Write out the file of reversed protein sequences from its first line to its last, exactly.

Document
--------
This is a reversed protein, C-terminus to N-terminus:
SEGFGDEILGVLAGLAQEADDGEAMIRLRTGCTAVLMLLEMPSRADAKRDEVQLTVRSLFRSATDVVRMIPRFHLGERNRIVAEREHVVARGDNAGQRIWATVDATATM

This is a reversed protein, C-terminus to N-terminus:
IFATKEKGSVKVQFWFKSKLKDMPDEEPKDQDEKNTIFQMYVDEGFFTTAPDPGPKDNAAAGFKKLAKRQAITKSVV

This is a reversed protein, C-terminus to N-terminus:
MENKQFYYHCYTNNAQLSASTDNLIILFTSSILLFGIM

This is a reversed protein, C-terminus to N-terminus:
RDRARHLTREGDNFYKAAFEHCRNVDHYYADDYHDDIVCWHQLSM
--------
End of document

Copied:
This is a reversed protein, C-terminus to N-terminus:
SEGFGDEILGVLAGLAQEADDGEAMIRLRTGCTAVLMLLEMPSRADAKRDEVQLTVRSLFRSATDVVRMIPRFHLGERNRIVAEREHVVARGDNAGQRIWATVDATATM

This is a reversed protein, C-terminus to N-terminus:
IFATKEKGSVKVQFWFKSKLKDMPDEEPKDQDEKNTIFQMYVDEGFFTTAPDPGPKDNAAAGFKKLAKRQAITKSVV

This is a reversed protein, C-terminus to N-terminus:
MENKQFYYHCYTNNAQLSASTDNLIILFTSSILLFGIM

This is a reversed protein, C-terminus to N-terminus:
RDRARHLTREGDNFYKAAFEHCRNVDHYYADDYHDDIVCWHQLSM